As April 22nd deadline to form coalition approaches, Netanyahu still with no deal

Prime Minister Benjamin Netanyahu met with Shas leader Arye Deri Tuesday night and marathon coalition talks will take place next week.

April 8, 2015 22:48
1 minute read.
Benjamin Netanyahu



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Prime Minister Benjamin Netanyahu met with Shas leader Arye Deri Tuesday night and marathon coalition talks will take place next week, in an effort to complete the process of forming a new government by the initial April 22 deadline.

The four-week mandate Netanyahu received from President Reuven Rivlin to form a government passed its halfway point Wednesday night. His associates said he is close to a deal with Shas and United Torah Judaism.

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“It was a good meeting but nothing has been finalized and it could still take time,” a source close to Deri said. “The next step is a meeting with the Likud’s team Monday.”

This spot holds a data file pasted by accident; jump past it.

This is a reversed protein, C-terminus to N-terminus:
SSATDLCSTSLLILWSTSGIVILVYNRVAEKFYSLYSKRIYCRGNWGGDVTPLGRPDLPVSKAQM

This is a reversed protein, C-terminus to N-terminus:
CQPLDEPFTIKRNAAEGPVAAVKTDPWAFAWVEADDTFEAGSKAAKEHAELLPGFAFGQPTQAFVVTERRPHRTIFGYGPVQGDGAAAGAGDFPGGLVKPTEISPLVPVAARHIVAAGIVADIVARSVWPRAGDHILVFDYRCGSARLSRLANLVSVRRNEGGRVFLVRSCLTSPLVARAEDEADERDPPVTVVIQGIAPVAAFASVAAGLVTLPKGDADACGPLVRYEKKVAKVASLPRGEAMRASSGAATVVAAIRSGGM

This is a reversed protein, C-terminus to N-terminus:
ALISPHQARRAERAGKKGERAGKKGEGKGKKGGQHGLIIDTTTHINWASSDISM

The prime minister met Monday with UTJ heads Ya’acov Litzman and Moshe Gafni. He is expected to meet again with Bayit Yehudi leader Naftali Bennett when Bennett returns from a family vacation.

Likud officials warned Wednesday that they “won’t wait forever” for Bayit Yehudi and Kulanu to make the concessions necessary for a deal. They threatened to try to form a government with the Zionist Union instead.

“If the factions make things difficult, we will have to explore other options,” Likud negotiating team member David Shimron told Channel 1 ahead of coalition talks with Yisrael Beytenu Wednesday afternoon at the Knesset.

But sources close to Zionist Union leader Isaac Herzog said there had been no contacts between his party and the Likud and that the Iranian situation does not increase the likelihood of a national unity government.

Yisrael Beytenu officials said there is no news to report from their meeting with the Likud’s negotiating team.

Channel 2 reported that the Likud is likely to accept Kulanu’s demands for the Finance, Construction and Environment ministries, and that the number of deputy ministers permitted by law would be increased even if the number of ministers would not.

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